‘Papa: Hemingway in Cuba’ Review

Directed by Bob Yari

Written by Denne Bart Petitclerc

Starring: Giovanni Ribisi, Joely Richardson, Adrian Sparks, and Minka Kelly

★☆☆

“Papa: Hemingway in Cuba” is a “biographical” drama written by Denne Bart Petitclerc, his relationship with Ernest Hemingway provides the basis for this movie. I say a “biographical” because it is clear that this movie takes a more than a little dramatic license, Giovanni Ribisi who is portraying Petitclerc, plays a character named Ed Myers. Because of the name change what you end up with feels more like a fictional facsimile of the story that “Papa: Hemingway in Cuba” was attempting to tell.

The fictional facsimile aspect of this movie was bothersome; I felt like this “true story” maybe was not that true. Dramatic license is one thing, taking a true story and making it a fictional story is another thing altogether. Not that I am an expert on the life of Ernest Hemingway, but this movie gives information I have never seen mentioned. What leads to this was probably the fact that Petitclerc died ten years ago. For ten years this movie has been in production without its primary source, and writer, which likely means that any changes that were made to script or production over the last ten years were done so without the involvement of the primary source.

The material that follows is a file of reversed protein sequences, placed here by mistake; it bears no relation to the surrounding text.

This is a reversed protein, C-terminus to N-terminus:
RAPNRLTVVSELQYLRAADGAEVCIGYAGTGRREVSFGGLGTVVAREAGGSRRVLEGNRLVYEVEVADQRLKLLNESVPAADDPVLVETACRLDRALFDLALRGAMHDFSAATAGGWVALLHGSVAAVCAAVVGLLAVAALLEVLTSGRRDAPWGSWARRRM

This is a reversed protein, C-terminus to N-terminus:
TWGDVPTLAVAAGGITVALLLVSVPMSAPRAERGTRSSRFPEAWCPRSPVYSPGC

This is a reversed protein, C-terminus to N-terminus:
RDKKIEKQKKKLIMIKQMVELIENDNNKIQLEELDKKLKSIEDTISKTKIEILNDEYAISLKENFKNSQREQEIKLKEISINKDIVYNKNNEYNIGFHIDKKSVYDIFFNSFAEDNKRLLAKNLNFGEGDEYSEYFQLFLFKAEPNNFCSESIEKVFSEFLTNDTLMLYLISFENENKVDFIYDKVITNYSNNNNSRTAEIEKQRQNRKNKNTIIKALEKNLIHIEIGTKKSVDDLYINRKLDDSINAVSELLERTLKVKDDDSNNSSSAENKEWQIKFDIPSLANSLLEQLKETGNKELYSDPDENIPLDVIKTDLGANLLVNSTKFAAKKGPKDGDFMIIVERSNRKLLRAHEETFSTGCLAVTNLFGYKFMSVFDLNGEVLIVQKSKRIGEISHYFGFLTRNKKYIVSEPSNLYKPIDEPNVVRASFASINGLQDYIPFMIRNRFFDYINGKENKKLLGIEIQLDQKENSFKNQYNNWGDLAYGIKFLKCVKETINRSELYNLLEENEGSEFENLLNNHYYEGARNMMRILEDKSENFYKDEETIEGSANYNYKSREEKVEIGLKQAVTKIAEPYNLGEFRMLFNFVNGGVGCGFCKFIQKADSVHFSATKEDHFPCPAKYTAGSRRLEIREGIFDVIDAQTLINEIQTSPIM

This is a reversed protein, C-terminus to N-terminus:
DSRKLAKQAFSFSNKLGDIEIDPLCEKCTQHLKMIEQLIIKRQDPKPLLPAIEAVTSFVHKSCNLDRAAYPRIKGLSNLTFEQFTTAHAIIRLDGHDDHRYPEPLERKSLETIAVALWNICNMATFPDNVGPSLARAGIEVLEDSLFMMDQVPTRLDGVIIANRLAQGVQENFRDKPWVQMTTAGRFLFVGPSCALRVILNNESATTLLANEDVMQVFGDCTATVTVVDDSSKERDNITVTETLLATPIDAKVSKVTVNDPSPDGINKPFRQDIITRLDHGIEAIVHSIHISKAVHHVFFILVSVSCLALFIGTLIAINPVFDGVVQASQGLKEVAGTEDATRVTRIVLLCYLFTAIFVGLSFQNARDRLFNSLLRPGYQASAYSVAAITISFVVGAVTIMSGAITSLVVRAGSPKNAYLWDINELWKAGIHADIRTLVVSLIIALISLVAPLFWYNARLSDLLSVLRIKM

While the story of the relationship between Petitclerc and Hemingway is a fascinating story and makes a decent film, but it needed something more. Throughout “Papa: Hemingway in Cuba” the brewing revolution between Castro and Batista is a present undercurrent. Although, it is never more than a footnote, something that is mentioned and then promptly discarded. Incorporating the revolution as a full subplot to the movie would have added the extra push the movie needed. Castro’s government is, after all, the thing that would see Hemingway eventually leave Cuba. It would have been interesting to see Hemingway’s perspective on the revolution. One of the most interesting parts of the movie was when Hemingway and Petitclerc – portrayed as Myers – discuss the revolution. Myers is even shown writing several stories about the events going on in Cuba. Why was the revolution treated as only a footnote? I cannot say, but incorporating it as a subplot would have made the movie a little more interesting.

“Papa: Hemingway in Cuba” is not an altogether terrible movie. The highlight of the film is the performance of Adrian Sparks as Ernest Hemingway. His performance is fantastic, and like the performance of Bradley Cooper in “Burnt,” is a causality of the fact that “Papa: Hemingway in Cuba” is a forgettable film. That is the tragedy of “Papa: Hemingway in Cuba” that it is forgettable, neither great nor terrible, just forgettable.

“Papa: Hemingway in Cuba” is a film that has a standout performance from Adrian Sparks, but suffers from the loss of its primary source. Sure, it was the first American film shot in Cuba in 50 years, but even that cannot save the movie from being forgettable because it could have just as easily been shot with a stand-in for Cuba.

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